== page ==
David Brown, "Attacking Slavery from Within" (2004)
David Brown’s, “Attacking Slavery from Within: The Making of The Impending Crisis of the South” explores the life and writings of Republican abolitionist Hinton Rowan Helper. Helper, a native North Carolinian, published in 1857 the anti-slavery text, The Impending Crisis of the South, which analyzed the harmful effects of slavery on the economic, political, and social lives of the non-slaveholding white population within the South. Helper’s writings helped him earn notoriety and respect among Northern abolitionist circles, however, his analysis of slavery made him a despised figure throughout the slaveholding South. Brown attempts to shed new light on the motivations behind Helper’s writing and employ’s The Impending Crisis as a lens for understanding the mind set of many Southern Republicans prior to secession and the Civil War. Brown asserts that while Helper questioned the morality of slavery and supported the abolition of the institution, he did not believe in the absorption of the freed African American population into Southern society. Instead, Helper advocated sending former slaves back to Africa; a movement that Brown acknowledges had lost popularity among Northern abolitionists by the 1850s but was still prevalent among upper South Republicans.
Brown explains that Hinton Helper’s work on The Impending Crisis was inspired by numerous people and life events. The experiences of Benjamin Hedrick, a fellow North Carolinian of similar political persuasion, greatly impacted the course of Helper’s writing. Helper and Hedrick discussed their similar views regarding slavery and its impact on Southerners through numerous letters. Both men believed that slavery negatively impacted basic democratic principles, including free speech. Brown reveals that portions of Hedrick’s written defense originally published in the North Carolina Standard were inserted in Helper’s The Impending Crisis. Additionally, Helper selected abstracts of Hedrick’s letters and sent them to the New York Herald for publication with hopes that Hedrick’s experience would encourage Republicans to vote in the upcoming presidential elections.
Brown, David. "Attacking Slavery from Within: The Making of The Impending Crisis of the South." The Journal of Southern History 70, no. 3 (August 2004): 541-576.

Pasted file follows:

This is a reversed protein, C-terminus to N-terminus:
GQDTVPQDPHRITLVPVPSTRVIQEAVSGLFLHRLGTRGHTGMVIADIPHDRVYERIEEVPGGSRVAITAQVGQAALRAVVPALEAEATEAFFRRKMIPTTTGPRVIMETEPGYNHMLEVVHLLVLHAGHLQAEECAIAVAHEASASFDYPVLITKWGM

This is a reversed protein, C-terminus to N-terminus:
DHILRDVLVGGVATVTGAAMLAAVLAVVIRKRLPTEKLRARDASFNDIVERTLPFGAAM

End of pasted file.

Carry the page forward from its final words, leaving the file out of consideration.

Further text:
Just weeks after the incident in Baltimore, a fellow North Carolinian was also attacked for his abolitionist stance. Benjamin Sherwood Hedrick, born and raised near Salisbury, was dismissed from his fac ulty post at the University of North Carolina for publicly supporting Fremont in the 1856 presidential election.59 In a widely published defense of his actions, parts of which were reprinted in The Impending Crisis, Hedrick argued that slavery was detrimental to the interests of ordinary southerners and lamented the fact that "neighbors, friends, and kindred" had left the piedmont, "knowing, as they did, that free and slave labor could not both exist and prosper in the same community." Moreover, he maintained, "the majority of the people among whom I was born and educated" opposed slavery. This last sentence is of most importance. Shortly before Hedrick was forced to leave North Carolina, Helper sent a letter of support: "Bravo! You are right. Stand firm, and friends will gather around you. I have not the pleasure of your acquaintance, but it would do me good to take you by the hand and tell you how glad I was to find that my dear old native state has at least one fearless patriot within her borders." Helper's next sentence echoed Hedrick's remark: "There are tens of thousands of men in the state, who entertain views similar to those expressed in your letter, but they dare not open their mouths. A remarkably free country!" Hedrick's reply described how he had recently escaped from the clutches of a mob in Salisbury in the aftermath of his dismissal, further emphasizing the violent suppression of dissent. His letter ended somewhat propheti cally by urging Helper "As a native North Carolinian ... to give the timorous of the North a correct understanding of the case as regards the South," even though at that stage Hedrick was not aware that Helper was writing The Impending Crisis. Immediately after receiving Hedrick's letter, Helper took selected extracts and delivered them to the New York Herald, and they were subsequently published on November 1, 1856, under the heading "Southern Politics." Helper hoped this did not breach any confidence between the two, but he believed that publicizing Hedrick's plight "may be the means of stimulating a number of 'timorous' northerners to a proper performance of their duty." He expressed his fear that the Republicans would be defeated at the polls in the upcoming presiden tial election of 1856 but was optimistic that they would prevail in 1860. "The principles involved in this party will, if properly studied, com mend themselves to every honest man in the country," he wrote. This exchange of letters came at a critical point in the writing of The Impending Crisis. Correspondence with Hedrick must have reassured Helper that his arguments were important and that they would find a receptive audience. Hedrick virtually invited his fellow North Carolinian to finish the book, and phrases such as "a correct understanding" and "timorous of the North" encouraged Helper to emphasize his iconoclastic viewpoint. Hedrick's treatment confirmed what Helper had already experienced--that free speech on the slavery issue within the South was not only denied but could potentially result in violence--and it made him even more determined to be heard. These letters also reveal the depth of Helper's identification with and faith in the Republican Party. His desperate attempt to gather further support for the Republicans on the eve of polling in the 1856 presidential election illustrated his commitment to the cause. Moreover, his suggestion that "every honest man in the country" might be converted if they were only presented with the party's principles defined his own understanding of the ultimate purpose of his manuscript.